The stapelia (corpse or carrion flower) cuttings had dried off well and we planted them up - it's now just a matter of waiting to see. The image below also shows one of last year's cuttings and also the seedlings grown from the first seed pods that appeared last year. The seeds were attached to fluffy "dandelion" heads, one seed per head, and we were delighted with the germination rate. We have nearly 50 small plantlets. However, these have been growing nearly four months so it is going to be some time before they become impressive!
We had also dried off some kalanchoe cuttings and these were ready to plant. Some of the "parent" plants are in flower to encourage us. We have now enclosed them in a plastic bag equivalent where they will stay until they show they are growing.
The last of the day was the Zebra Haworthia. We split off the "pups" and replanted them and the "parent", watered the soil once and will now leave to see if they grow. We have a spare parent in reserve. A satisfying day and outside the butterflies had replaced the frost.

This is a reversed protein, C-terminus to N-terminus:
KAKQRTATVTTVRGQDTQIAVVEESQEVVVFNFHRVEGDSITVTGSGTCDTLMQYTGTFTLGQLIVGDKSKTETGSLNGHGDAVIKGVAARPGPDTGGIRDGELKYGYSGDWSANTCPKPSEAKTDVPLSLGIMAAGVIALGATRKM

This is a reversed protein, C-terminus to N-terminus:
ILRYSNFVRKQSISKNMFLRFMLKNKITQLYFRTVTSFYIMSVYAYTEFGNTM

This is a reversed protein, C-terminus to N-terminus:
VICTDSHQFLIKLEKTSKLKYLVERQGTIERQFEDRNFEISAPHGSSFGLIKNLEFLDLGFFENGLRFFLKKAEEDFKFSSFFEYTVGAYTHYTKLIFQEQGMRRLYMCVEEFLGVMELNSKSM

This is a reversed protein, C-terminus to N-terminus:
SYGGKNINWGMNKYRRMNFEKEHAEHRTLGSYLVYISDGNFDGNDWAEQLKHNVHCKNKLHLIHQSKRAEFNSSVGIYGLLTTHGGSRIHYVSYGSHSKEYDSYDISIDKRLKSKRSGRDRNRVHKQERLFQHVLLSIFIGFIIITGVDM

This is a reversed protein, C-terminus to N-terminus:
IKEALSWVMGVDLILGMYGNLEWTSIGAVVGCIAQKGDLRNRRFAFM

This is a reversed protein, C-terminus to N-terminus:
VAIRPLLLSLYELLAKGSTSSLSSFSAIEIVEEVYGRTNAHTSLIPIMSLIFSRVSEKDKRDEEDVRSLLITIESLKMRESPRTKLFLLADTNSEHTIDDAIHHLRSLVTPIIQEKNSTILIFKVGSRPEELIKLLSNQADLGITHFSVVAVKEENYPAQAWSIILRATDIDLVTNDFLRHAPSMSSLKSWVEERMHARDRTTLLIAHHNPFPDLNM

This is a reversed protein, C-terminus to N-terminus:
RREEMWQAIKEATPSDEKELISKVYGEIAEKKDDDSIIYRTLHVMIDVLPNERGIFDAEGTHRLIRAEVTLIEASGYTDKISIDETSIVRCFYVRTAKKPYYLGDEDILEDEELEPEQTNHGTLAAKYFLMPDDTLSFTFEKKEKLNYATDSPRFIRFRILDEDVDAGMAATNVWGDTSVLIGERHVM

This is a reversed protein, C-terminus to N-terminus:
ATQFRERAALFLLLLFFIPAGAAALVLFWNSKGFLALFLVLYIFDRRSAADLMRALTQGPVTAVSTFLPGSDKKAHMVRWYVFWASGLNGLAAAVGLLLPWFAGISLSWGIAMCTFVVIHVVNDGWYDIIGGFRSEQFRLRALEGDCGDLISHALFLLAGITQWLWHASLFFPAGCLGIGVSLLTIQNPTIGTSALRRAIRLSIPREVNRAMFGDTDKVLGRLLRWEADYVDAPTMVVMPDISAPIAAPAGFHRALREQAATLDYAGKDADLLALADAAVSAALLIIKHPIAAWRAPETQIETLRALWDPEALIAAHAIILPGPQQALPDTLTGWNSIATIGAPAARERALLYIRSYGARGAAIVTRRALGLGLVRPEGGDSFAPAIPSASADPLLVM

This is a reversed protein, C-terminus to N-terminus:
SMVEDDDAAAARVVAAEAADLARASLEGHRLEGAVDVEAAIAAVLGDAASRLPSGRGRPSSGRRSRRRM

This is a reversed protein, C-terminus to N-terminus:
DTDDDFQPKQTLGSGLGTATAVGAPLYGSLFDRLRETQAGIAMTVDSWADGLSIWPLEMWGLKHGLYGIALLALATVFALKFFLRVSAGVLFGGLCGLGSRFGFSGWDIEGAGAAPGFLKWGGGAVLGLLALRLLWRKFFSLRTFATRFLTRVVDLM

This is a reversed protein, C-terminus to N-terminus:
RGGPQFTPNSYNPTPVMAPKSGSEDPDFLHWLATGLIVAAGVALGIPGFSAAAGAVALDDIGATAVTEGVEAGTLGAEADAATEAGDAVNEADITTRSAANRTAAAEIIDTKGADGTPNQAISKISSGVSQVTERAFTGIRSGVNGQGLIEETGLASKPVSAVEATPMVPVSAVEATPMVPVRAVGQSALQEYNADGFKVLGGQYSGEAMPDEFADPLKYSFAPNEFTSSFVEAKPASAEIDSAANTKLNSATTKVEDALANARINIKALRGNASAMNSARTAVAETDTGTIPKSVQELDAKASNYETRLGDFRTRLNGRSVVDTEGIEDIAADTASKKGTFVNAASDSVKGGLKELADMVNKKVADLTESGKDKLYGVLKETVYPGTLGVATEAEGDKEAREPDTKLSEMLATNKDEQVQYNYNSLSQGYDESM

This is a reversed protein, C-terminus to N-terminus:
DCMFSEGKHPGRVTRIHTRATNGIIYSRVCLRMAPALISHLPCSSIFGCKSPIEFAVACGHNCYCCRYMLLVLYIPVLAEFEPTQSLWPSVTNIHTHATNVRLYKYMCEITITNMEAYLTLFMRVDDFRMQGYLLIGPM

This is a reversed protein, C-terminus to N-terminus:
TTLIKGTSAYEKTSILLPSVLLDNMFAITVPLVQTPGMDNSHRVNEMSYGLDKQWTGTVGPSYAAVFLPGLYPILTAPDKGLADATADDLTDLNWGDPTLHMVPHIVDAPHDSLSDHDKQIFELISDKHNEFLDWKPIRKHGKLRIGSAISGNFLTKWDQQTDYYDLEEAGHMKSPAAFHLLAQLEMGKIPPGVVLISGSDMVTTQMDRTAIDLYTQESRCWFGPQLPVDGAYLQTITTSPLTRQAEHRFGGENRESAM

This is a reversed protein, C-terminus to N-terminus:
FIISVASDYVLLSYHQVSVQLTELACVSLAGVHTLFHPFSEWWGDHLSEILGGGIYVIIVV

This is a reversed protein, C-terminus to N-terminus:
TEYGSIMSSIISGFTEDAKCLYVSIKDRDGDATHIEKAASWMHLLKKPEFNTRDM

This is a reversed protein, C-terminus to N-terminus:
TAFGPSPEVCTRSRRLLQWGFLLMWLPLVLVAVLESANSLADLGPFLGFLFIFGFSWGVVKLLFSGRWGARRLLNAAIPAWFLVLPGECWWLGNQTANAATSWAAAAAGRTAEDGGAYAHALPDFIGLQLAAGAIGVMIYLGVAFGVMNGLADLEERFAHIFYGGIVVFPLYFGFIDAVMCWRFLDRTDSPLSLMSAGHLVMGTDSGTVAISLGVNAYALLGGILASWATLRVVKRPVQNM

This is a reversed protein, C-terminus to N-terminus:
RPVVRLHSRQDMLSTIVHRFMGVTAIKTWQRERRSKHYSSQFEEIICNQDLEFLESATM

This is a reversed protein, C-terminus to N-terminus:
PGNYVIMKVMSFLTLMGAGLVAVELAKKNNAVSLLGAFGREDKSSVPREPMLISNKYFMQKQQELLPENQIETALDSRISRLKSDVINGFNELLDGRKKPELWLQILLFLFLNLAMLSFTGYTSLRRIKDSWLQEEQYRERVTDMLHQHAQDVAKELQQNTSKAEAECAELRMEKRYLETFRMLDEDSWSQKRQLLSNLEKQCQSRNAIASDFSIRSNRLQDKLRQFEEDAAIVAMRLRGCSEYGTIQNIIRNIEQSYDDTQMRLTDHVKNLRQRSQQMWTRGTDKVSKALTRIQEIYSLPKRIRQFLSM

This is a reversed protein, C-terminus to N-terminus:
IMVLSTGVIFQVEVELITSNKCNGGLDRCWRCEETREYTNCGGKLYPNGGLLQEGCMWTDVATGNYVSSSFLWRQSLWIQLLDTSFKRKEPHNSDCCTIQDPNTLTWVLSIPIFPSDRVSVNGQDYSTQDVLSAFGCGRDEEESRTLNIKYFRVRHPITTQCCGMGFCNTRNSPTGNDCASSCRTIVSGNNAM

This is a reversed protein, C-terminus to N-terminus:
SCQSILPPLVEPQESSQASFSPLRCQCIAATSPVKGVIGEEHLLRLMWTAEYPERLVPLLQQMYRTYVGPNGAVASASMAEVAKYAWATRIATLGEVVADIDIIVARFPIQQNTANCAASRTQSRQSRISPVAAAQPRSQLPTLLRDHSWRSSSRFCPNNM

On 16th March, we sowed seed for seventeen types of tomato. We ran out of space on our heated seed tray, so twelve varieties were simply sown in trays, covered with a propagator lid and put in the "sun" in the conservatory. The value of "nurture" is clear from the image - good germination for all of the ones from the heated seed tray, virtually nothing to be seen yet in the other trays (though I think one may be trying to poke through this afternoon).
The same day (Mondays are our sowing day) we sowed three varieties of tall Heritage peas - Magnum Bonum, Stephens and a new one, Telephone. All in identical sowing media, all kept on the same bench in the conservatory, but again the second image tells a story. Almost 100% germination for Telephone, and barely a sign for the others. So the difference here is not nurture, but nature - a genetic difference.